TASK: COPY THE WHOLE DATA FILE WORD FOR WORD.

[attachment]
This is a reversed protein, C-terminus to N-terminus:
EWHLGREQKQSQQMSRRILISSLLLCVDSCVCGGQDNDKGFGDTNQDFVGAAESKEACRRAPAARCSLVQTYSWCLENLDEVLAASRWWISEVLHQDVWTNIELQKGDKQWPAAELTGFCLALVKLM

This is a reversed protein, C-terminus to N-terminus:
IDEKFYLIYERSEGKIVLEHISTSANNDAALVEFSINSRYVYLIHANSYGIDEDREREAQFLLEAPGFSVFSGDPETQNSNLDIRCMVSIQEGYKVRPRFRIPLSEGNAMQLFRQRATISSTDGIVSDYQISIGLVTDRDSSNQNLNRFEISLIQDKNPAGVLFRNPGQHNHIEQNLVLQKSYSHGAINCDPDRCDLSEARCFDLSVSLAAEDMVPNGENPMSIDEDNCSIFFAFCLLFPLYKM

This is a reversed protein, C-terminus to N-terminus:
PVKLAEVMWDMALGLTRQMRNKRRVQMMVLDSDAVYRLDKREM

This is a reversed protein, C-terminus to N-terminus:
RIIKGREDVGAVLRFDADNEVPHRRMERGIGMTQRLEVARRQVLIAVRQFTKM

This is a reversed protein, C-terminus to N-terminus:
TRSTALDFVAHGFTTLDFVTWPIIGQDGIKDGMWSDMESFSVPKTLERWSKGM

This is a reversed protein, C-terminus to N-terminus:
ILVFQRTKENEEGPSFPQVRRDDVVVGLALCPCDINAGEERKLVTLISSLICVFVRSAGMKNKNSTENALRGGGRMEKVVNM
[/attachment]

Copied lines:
This is a reversed protein, C-terminus to N-terminus:
EWHLGREQKQSQQMSRRILISSLLLCVDSCVCGGQDNDKGFGDTNQDFVGAAESKEACRRAPAARCSLVQTYSWCLENLDEVLAASRWWISEVLHQDVWTNIELQKGDKQWPAAELTGFCLALVKLM

This is a reversed protein, C-terminus to N-terminus:
IDEKFYLIYERSEGKIVLEHISTSANNDAALVEFSINSRYVYLIHANSYGIDEDREREAQFLLEAPGFSVFSGDPETQNSNLDIRCMVSIQEGYKVRPRFRIPLSEGNAMQLFRQRATISSTDGIVSDYQISIGLVTDRDSSNQNLNRFEISLIQDKNPAGVLFRNPGQHNHIEQNLVLQKSYSHGAINCDPDRCDLSEARCFDLSVSLAAEDMVPNGENPMSIDEDNCSIFFAFCLLFPLYKM

This is a reversed protein, C-terminus to N-terminus:
PVKLAEVMWDMALGLTRQMRNKRRVQMMVLDSDAVYRLDKREM

This is a reversed protein, C-terminus to N-terminus:
RIIKGREDVGAVLRFDADNEVPHRRMERGIGMTQRLEVARRQVLIAVRQFTKM

This is a reversed protein, C-terminus to N-terminus:
TRSTALDFVAHGFTTLDFVTWPIIGQDGIKDGMWSDMESFSVPKTLERWSKGM

This is a reversed protein, C-terminus to N-terminus:
ILVFQRTKENEEGPSFPQVRRDDVVVGLALCPCDINAGEERKLVTLISSLICVFVRSAGMKNKNSTENALRGGGRMEKVVNM